Meshes made of mosquito net cloth, in copolymer of polyethylene and polypropylene have been used for low-income patients in rural India and Ghana.[36] Each piece costs $0.01, 3700 times cheaper than an equivalent commercial mesh.[37][38] They give results identical to commercial meshes in terms of infection and recurrence rate at 5 years.[37]

Lichtenstein technique[edit]

The Lichtenstein tension-free repair has persisted as one of the most commonly performed procedures in the world. The European Hernia Society recommends that in cases where an open approach is indicated, the Lichtenstein technique be utilized as the preferred method.[4] Recent studies have indicated that mesh attachment with the use of adhesive glue is faster and less likely to cause post-op pain as compared to attachment via suture material.[39][40][41]

Plug and patch technique[edit]

The plug and patch tension-free technique has fallen out of favor due to higher rates of mesh shift along with its tendency to irritate surrounding tissue. This has led to the European Hernia Society recommending that the technique not be used in most cases.[4]

Other open mesh repair techniques[edit]

A variety of other tension-free techniques have been developed and include:[9][11]

  • Prolene mesh system (PHS)
  • Kugel (preperitoneal repair)
  • Stoppa
  • Trabucco (Hertra mesh)
  • Wantz
  • Rutkow/Robbins

Open non-mesh repairs[edit]

Techniques in which mesh is not used are referred to as tissue repair technique, suture technique, and then subdivided in tension technique and tension free technique. All involve bringing together the tissue with sutures.[9] [2][11]

Shouldice technique[edit]

The Shouldice technique is the most effective non-mesh repair thus making it one of the most commonly utilized methods.[21] Numerous studies have been able to validate the conclusion that patients have lower rates of hernia recurrence with the Shouldice technique as compared to other non-mesh repair techniques.[42] However this method frequently experiences longer procedure times and length of hospital stay. Despite being the superior non-mesh technique, the Shouldice method results much higher rates of hernia recurrence in patients when compared to repairs that utilize mesh.[4][42]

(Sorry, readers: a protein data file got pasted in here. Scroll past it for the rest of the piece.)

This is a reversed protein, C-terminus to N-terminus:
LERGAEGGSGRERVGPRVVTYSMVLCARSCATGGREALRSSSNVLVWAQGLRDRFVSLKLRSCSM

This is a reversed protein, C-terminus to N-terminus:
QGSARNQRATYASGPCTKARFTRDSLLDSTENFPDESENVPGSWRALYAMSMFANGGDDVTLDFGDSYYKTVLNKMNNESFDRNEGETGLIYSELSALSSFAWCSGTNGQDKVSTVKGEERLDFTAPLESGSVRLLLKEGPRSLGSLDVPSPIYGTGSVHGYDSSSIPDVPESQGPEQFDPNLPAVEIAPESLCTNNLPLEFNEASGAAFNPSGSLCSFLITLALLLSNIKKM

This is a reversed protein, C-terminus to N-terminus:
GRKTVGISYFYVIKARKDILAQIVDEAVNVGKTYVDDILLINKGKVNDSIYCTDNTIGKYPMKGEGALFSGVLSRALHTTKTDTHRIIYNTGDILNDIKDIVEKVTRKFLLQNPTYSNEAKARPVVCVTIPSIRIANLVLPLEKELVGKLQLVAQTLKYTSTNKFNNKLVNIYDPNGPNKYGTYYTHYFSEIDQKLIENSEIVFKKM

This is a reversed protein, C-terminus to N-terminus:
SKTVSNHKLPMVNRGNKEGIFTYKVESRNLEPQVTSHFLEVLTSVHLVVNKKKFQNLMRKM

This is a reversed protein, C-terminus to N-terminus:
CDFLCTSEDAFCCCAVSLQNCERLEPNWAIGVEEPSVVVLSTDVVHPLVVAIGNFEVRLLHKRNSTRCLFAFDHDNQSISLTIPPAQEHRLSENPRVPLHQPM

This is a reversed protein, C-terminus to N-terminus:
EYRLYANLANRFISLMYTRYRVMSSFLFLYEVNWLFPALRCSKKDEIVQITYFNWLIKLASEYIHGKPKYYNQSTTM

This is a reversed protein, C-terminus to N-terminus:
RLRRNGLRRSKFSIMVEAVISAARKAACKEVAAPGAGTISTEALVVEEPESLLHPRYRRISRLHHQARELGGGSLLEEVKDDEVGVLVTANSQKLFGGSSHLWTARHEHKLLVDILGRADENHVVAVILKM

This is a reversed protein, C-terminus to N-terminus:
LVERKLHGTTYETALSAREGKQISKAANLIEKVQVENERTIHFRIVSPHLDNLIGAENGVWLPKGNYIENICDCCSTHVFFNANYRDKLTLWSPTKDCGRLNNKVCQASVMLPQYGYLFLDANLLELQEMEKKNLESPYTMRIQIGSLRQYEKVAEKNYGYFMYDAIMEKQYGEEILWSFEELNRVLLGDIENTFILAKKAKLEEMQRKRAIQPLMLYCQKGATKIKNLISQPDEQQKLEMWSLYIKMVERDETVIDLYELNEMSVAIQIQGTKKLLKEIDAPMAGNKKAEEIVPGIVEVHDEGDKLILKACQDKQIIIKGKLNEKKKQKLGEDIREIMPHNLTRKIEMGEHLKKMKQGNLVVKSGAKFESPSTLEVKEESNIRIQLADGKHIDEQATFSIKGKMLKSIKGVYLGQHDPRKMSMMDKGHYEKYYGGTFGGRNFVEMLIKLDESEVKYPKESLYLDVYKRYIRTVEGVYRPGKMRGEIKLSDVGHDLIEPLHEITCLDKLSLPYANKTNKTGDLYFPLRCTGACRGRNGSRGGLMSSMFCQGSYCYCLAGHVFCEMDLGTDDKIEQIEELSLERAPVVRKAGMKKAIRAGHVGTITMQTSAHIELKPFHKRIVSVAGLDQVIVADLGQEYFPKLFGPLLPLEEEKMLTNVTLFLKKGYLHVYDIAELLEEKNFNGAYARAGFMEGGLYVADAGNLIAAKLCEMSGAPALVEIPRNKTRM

Bassini technique, first suture. 1. Aponeurosis musculi obliq. ext.; 2. Musculus obliquus internus; 3. Musculus transversalis; 4. Fascia transversalis; 5. Peritoneum; 6. Ligamentum inguinale.
Bassini technique[edit]

The first efficient inguinal hernia repair was described by Edoardo Bassini in the 1880s.[43][44] In the Bassini technique, the conjoint tendon (formed by the distal ends of the transversus abdominis and internal oblique muscles) is approximated to the inguinal ligament and closed.[45]

Other open non-mesh techniques[edit]

The Shouldice technique was itself an evolution of prior techniques that had greatly advanced the field of inguinal hernia surgery. Such classic open non-mesh repairs include:[11][9]

Laparoscopic repair[edit]

Port sites for inguinal hernia repair
Intraoperative view by TEP Operation. 1. Genital ramus of genitofemoral nerve. 2. Preperitoneal lipom and spermatic cord.

There are two main methods of laparoscopic repair: transabdominal preperitoneal (TAPP) and totally extra-peritoneal (TEP) repair. When performed by a surgeon experienced in hernia repair, laparoscopic repair causes fewer complications than Lichtenstein, particularly less chronic pain. However, if the surgeon is experienced in general laparoscopic surgery but not in the specific subject of laparoscopic hernia surgery, laparoscopic repair is not advised as it causes more recurrence risk than Lichtenstein while also presenting risks of serious complications, as organ injury. Indeed, the TAPP approach needs to go through the abdomen. All that said, many surgeons are moving to laparoscopic methodologies as they cause smaller incisions, resulting in less bleeding, less infection, faster recovery, reduced hospitalization, and reduced chronic pain.[47][48]

Laparoscopic mesh surgery, as compared to open mesh surgery
Advantages Disadvantages
  • Quicker recovery[48][49]
  • Less pain during first days[48]
  • Fewer postoperative complications[49]
such as infections, bleeding and seromas[48]
  • Less risk of chronic pain[48]
  • Needs surgeon highly experienced

(>200 operations/year) in inguinal hernia repairs[citation needed]

  • Longer operating time[49]
  • Increased recurrence of primary hernias if

surgeon not experienced enough[49]

There is no difference in cost between laparoscopic and open repair as the increased costs of operation are offset by the decreased recovery period. Recurrence rates are identical when laparoscopy is performed by an experienced surgeon.[48] When performed by a surgeon less experienced in inguinal hernia lap repair, recurrence is larger than after Lichtenstein.[50]

Non-surgical management[edit]